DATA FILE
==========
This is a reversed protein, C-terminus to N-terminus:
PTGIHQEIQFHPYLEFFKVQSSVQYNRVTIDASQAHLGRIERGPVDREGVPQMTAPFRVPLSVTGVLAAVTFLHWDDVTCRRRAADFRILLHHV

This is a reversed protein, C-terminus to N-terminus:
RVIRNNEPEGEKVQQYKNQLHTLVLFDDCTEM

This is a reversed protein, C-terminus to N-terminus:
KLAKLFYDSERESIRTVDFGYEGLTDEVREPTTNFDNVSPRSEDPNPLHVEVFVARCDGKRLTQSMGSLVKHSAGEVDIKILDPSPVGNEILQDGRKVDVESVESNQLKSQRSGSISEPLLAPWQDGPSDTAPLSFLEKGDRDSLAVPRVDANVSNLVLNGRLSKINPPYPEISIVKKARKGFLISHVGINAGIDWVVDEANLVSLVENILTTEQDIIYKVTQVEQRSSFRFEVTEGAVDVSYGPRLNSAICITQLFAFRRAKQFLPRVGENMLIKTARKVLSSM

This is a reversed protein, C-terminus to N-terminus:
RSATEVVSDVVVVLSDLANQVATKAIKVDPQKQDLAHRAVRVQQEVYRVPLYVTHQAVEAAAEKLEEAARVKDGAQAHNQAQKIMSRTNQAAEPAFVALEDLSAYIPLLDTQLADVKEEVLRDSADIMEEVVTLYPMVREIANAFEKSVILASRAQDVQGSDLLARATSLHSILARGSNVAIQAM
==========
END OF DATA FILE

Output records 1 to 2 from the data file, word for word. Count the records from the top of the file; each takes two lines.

This is a reversed protein, C-terminus to N-terminus:
PTGIHQEIQFHPYLEFFKVQSSVQYNRVTIDASQAHLGRIERGPVDREGVPQMTAPFRVPLSVTGVLAAVTFLHWDDVTCRRRAADFRILLHHV

This is a reversed protein, C-terminus to N-terminus:
RVIRNNEPEGEKVQQYKNQLHTLVLFDDCTEM